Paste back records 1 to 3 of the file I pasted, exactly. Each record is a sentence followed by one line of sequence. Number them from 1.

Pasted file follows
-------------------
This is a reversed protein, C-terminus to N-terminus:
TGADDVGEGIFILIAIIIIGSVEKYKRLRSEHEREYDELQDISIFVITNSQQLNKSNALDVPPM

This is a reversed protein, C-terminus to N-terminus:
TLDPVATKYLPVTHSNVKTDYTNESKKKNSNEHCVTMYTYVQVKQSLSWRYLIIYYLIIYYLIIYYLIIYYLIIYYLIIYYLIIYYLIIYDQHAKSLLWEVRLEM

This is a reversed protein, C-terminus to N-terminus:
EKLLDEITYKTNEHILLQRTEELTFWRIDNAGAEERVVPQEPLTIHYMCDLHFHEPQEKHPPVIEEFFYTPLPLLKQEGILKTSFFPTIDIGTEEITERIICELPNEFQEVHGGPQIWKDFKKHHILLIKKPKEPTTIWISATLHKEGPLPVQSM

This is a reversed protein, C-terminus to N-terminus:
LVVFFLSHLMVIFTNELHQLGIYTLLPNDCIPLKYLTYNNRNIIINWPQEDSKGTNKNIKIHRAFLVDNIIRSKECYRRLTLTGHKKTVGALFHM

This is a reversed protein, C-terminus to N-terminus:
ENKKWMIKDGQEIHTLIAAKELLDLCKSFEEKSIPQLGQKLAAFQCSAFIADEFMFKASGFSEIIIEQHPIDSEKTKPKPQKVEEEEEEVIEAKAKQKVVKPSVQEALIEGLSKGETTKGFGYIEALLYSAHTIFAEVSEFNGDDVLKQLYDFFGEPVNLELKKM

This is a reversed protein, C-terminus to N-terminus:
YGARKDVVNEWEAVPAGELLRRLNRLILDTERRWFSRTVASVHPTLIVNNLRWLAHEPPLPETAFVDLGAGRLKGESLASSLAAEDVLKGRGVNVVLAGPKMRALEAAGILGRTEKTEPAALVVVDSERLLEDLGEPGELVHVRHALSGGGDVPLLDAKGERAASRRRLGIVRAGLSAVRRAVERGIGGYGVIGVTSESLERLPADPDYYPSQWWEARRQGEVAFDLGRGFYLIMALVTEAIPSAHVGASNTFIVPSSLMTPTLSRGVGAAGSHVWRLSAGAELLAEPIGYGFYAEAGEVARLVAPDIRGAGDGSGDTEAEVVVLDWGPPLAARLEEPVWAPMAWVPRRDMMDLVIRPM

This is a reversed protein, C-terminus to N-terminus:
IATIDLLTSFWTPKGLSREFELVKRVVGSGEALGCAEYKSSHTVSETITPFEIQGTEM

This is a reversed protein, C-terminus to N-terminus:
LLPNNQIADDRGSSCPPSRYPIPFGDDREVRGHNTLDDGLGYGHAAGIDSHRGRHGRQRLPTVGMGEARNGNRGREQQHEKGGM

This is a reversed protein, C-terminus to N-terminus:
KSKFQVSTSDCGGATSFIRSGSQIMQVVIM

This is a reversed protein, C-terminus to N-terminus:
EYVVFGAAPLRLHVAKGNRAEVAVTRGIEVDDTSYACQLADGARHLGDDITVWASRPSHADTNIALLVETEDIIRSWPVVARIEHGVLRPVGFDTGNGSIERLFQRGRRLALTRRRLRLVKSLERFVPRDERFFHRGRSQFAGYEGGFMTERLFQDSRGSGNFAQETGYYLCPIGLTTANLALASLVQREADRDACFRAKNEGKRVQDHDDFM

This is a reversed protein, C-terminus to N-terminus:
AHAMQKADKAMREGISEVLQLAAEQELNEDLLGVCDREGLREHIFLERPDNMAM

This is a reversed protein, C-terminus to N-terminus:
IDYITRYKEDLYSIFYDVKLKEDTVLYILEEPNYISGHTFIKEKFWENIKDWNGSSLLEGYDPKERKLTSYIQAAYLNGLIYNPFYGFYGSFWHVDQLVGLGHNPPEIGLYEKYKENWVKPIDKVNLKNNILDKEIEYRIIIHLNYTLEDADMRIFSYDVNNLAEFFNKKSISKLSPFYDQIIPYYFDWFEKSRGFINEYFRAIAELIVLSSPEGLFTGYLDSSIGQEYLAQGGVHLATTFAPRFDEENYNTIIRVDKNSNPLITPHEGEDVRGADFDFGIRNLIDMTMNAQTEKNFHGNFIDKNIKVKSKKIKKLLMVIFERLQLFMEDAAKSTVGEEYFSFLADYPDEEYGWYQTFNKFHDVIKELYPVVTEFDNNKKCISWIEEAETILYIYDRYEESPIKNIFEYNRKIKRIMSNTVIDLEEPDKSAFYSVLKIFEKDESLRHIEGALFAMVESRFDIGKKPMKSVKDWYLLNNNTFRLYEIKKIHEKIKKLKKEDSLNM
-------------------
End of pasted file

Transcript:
This is a reversed protein, C-terminus to N-terminus:
TGADDVGEGIFILIAIIIIGSVEKYKRLRSEHEREYDELQDISIFVITNSQQLNKSNALDVPPM

This is a reversed protein, C-terminus to N-terminus:
TLDPVATKYLPVTHSNVKTDYTNESKKKNSNEHCVTMYTYVQVKQSLSWRYLIIYYLIIYYLIIYYLIIYYLIIYYLIIYYLIIYYLIIYDQHAKSLLWEVRLEM

This is a reversed protein, C-terminus to N-terminus:
EKLLDEITYKTNEHILLQRTEELTFWRIDNAGAEERVVPQEPLTIHYMCDLHFHEPQEKHPPVIEEFFYTPLPLLKQEGILKTSFFPTIDIGTEEITERIICELPNEFQEVHGGPQIWKDFKKHHILLIKKPKEPTTIWISATLHKEGPLPVQSM